STILL GOING: Member of European Parliament Nigel Farage speaks at a pro-Brexit, Leave Means Leave rally at Central Hall in London, Thursday, January 17, 2019.
STILL GOING: Member of European Parliament Nigel Farage speaks at a pro-Brexit, Leave Means Leave rally at Central Hall in London, Thursday, January 17, 2019. Kirsty O'Connor

Dishonest politics a threat to democracy

WITH so many of us being of British/Gaelic heritage, it's hard not to be concerned about the debacle being played out in the House of Commons. Even if one doesn't have such ancestry or have family or friends there, it provides a working model of how the political process shouldn't function - if what we are witnessing can be termed "functioning”.

Britain leaving the European Union was never going to be a simple process. But negotiating a deal acceptable by both sides has not been helped by elements who refused to accept compromises. Perhaps emboldened by cues given by Trump's approach to negotiation, they foolishly believe that Britain should have come to the table expecting the rest of Europe to buckle.

The English were perhaps displaying an arrogance best left to a past era; when they had the strength of Empire. The likes of Jacob Rees Mogg and Boris Johnson hold fervently to a delusion that they can bully the EU into submission. These two MPs (along with ex-UKIP leader, Nigel Farage) in particular were at the forefront of the Leave Campaign. And to the regret of the image of politicians everywhere, they were not averse to spreading mischief and falsehoods.

As University of Liverpool's expert on European Law, Professor Michael Dougan has described the Leave Campaign as "one of the most dishonest political campaigns the UK has ever seen”. With their arguments about constitutional law being easily debunked as false.

It is unfortunate that like Australia, some British politicians are equally resistant to any moves to make their trade subject to the Trade Practices Act (or equivalent), in terms of proliferating false advertising.

Like Australia's Labor Party's Mediscare campaign in 2016, certain English politicians targeted the fears and misconceptions of a chunk of the general electorate. A lie based on people's deep prejudices are easy material to use. It becomes almost impossible for the facts to effectively combat such propaganda.

Just as Labor homed in on some people's misguided fears that the Coalition was out to dismantle Medicare, the Leave representatives played on people's fears about uncontrolled immigration, loss of control of their own laws and targeting particular nationalities as the source of all their woes.

Sound familiar?

The Brexit referendum exposed deep rifts in UK society. In a land where voting is not compulsory, 72 per cent of eligible voters turned out on a weekday to cast their vote on to either Leave or Remain in the EU. The largest turnout for such a vote in UK history, perhaps but just how significant a factor is that when Leave was only successful by 51.89 per cent to 48.11 per cent was the point that just over a quarter of eligible voters chose not to vote at all? Would a compulsory vote have delivered a different result?

It's clear that the Brexit divide is a widening gap as the damage of this debacle continues. The greater metropolitan area of London voted to Remain by roughly the same margin as regional England and Wales voted to Leave. That exposes a difference in the attitudes of the city vs the counties. Scotland and Northern Ireland voted resoundingly to Remain; in Scotland's case by 62 per cent to 38 per cent.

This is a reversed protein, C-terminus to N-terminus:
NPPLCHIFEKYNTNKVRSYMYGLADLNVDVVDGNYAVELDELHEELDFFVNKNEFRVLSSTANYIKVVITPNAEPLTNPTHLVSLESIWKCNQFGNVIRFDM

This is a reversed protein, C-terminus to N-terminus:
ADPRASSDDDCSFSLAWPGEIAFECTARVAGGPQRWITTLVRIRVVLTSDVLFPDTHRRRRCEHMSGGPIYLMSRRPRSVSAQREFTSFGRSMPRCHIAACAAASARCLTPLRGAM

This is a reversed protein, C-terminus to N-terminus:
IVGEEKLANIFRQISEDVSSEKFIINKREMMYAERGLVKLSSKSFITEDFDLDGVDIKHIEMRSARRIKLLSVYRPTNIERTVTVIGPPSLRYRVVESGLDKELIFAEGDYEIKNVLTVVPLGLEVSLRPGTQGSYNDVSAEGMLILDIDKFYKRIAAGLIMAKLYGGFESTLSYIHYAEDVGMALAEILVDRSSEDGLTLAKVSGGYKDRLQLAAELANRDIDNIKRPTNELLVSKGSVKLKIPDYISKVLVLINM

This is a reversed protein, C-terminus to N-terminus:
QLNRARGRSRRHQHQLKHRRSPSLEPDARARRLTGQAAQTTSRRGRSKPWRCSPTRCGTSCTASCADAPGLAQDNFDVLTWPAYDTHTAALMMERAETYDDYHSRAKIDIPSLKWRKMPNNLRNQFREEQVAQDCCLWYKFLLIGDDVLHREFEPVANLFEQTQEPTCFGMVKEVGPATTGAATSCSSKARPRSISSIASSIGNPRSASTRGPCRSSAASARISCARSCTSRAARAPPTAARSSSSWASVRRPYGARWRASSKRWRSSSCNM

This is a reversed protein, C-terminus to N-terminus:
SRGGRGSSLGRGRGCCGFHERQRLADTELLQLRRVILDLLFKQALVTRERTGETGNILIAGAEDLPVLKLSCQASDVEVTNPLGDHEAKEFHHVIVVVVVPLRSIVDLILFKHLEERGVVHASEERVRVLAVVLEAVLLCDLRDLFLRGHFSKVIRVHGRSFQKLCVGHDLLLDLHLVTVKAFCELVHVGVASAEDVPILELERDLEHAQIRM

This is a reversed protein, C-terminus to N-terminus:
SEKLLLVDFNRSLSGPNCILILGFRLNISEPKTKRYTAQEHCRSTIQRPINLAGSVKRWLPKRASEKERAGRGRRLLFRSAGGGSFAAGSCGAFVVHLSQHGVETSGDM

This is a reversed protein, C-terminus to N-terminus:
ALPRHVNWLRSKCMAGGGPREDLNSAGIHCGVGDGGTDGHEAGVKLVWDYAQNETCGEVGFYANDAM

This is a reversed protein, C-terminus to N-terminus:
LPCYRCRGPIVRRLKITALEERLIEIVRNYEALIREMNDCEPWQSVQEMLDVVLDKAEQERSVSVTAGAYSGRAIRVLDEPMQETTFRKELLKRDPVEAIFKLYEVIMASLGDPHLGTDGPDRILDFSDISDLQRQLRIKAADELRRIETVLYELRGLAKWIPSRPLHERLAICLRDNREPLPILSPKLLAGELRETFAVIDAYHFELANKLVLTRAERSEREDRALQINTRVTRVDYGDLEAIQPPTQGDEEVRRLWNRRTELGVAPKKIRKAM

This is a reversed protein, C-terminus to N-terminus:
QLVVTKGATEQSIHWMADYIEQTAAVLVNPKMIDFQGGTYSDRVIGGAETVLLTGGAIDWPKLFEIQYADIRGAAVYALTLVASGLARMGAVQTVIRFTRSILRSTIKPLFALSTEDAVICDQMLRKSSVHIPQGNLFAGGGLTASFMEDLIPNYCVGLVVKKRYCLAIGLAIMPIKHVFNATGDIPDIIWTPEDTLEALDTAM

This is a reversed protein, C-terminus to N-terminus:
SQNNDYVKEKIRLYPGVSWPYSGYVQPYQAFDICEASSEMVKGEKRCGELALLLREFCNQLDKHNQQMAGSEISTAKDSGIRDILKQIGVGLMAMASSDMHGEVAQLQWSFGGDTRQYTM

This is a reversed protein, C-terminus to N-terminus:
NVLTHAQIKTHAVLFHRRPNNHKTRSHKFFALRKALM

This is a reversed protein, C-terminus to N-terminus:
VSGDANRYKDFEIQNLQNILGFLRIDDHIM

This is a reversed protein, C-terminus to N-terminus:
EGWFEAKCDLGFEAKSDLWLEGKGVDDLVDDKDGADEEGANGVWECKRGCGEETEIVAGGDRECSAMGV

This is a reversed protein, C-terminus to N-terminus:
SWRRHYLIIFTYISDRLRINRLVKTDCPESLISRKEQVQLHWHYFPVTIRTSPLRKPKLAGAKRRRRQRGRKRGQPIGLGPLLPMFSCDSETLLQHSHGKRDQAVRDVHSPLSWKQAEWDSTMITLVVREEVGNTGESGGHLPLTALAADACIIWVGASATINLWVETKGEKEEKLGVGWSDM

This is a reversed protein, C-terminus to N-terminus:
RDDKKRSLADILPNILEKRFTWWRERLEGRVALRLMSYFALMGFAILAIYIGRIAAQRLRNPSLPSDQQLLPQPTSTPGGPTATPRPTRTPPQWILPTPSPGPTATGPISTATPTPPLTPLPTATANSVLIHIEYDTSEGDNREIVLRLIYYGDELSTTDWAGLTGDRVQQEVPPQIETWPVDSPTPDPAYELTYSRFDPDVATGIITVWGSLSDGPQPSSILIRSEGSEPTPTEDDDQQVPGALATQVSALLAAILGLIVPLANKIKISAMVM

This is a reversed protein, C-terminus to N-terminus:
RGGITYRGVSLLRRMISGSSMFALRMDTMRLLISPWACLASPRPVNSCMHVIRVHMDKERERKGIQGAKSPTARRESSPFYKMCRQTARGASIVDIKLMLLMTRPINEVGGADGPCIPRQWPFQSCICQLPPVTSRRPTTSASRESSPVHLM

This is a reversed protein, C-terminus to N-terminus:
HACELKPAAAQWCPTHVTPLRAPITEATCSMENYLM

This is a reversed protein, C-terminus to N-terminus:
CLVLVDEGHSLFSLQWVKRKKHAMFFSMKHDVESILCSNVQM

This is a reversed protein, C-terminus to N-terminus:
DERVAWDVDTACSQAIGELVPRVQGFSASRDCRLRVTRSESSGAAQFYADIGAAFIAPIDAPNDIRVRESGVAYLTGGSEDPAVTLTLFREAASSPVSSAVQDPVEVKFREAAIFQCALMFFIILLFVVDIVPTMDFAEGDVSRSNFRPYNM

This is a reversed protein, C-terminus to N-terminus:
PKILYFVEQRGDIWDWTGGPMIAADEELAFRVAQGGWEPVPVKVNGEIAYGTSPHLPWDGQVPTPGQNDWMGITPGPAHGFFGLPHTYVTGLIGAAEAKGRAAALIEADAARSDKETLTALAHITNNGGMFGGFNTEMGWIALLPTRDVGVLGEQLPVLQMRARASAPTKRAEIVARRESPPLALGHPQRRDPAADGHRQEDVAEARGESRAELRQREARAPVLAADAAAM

A Hard or No Deal Brexit could potentially cause ruptions between London and Edinburgh and Belfast. With the threat of a hard border between the Irish Republic and that bit that England still claims to be theirs, one wonders if that would be a catalyst to the re-opening of old wounds. Scottish leaders have also made no secret of the fact that if Brexit results in economic pain for Scotland, then a second independence vote is back on. (I must confess that, as a descendant of Clan Macgregor, that option is an extremely attractive one.)

The likes of Farage, Johnson and Rees Mogg have obviously given little consideration to the economic damage their undermining of PM May's negotiated deal with Europe will cause. It was the best and only deal possible. Britain was in no position to demand more. Perhaps, like their Australian counterparts, being wreckers is solely aimed at cementing their own power bases rather than having any real concern for the nation as a whole.

And to what end? For all of their anti-EU rhetoric about British industry being destroyed by European regulations and free trade, how do they explain why so many small businesspeople have been moving their businesses to the continent of late? Unpatriotic maybe. But patriotism never put food in your children's mouths.

Perhaps the greatest irony of all is the Leavers' rhetoric about unfettered immigration due to Britain having to abide by EU laws.

With so many Brits openly considering immigrating ahead of an economic catastrophe, one can only mock the Leave leaders on that argument.

But with the threat of many Englishmen leaving the Old Dart for better climes, it sounds a warning for us here in Australia. Remember. The last time we had a flood of economic refugee Poms, they included Tony Abbott.

Gympie Times


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